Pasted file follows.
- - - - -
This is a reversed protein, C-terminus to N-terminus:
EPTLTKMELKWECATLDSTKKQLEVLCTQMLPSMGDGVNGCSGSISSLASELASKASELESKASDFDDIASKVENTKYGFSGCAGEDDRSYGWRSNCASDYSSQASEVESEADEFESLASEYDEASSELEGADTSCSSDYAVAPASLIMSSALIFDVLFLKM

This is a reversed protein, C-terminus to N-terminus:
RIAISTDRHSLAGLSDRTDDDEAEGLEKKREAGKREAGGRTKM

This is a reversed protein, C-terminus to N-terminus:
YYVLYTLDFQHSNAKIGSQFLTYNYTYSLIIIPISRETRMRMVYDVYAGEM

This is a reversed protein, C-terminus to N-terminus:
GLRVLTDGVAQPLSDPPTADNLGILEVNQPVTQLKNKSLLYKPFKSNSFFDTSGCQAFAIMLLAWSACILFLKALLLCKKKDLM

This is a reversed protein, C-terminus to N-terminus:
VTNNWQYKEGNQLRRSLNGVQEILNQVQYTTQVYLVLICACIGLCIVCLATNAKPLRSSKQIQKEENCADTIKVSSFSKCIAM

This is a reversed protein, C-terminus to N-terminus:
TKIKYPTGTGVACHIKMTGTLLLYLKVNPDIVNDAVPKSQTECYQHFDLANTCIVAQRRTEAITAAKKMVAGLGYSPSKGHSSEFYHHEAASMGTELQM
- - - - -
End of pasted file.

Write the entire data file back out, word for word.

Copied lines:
This is a reversed protein, C-terminus to N-terminus:
EPTLTKMELKWECATLDSTKKQLEVLCTQMLPSMGDGVNGCSGSISSLASELASKASELESKASDFDDIASKVENTKYGFSGCAGEDDRSYGWRSNCASDYSSQASEVESEADEFESLASEYDEASSELEGADTSCSSDYAVAPASLIMSSALIFDVLFLKM

This is a reversed protein, C-terminus to N-terminus:
RIAISTDRHSLAGLSDRTDDDEAEGLEKKREAGKREAGGRTKM

This is a reversed protein, C-terminus to N-terminus:
YYVLYTLDFQHSNAKIGSQFLTYNYTYSLIIIPISRETRMRMVYDVYAGEM

This is a reversed protein, C-terminus to N-terminus:
GLRVLTDGVAQPLSDPPTADNLGILEVNQPVTQLKNKSLLYKPFKSNSFFDTSGCQAFAIMLLAWSACILFLKALLLCKKKDLM

This is a reversed protein, C-terminus to N-terminus:
VTNNWQYKEGNQLRRSLNGVQEILNQVQYTTQVYLVLICACIGLCIVCLATNAKPLRSSKQIQKEENCADTIKVSSFSKCIAM

This is a reversed protein, C-terminus to N-terminus:
TKIKYPTGTGVACHIKMTGTLLLYLKVNPDIVNDAVPKSQTECYQHFDLANTCIVAQRRTEAITAAKKMVAGLGYSPSKGHSSEFYHHEAASMGTELQM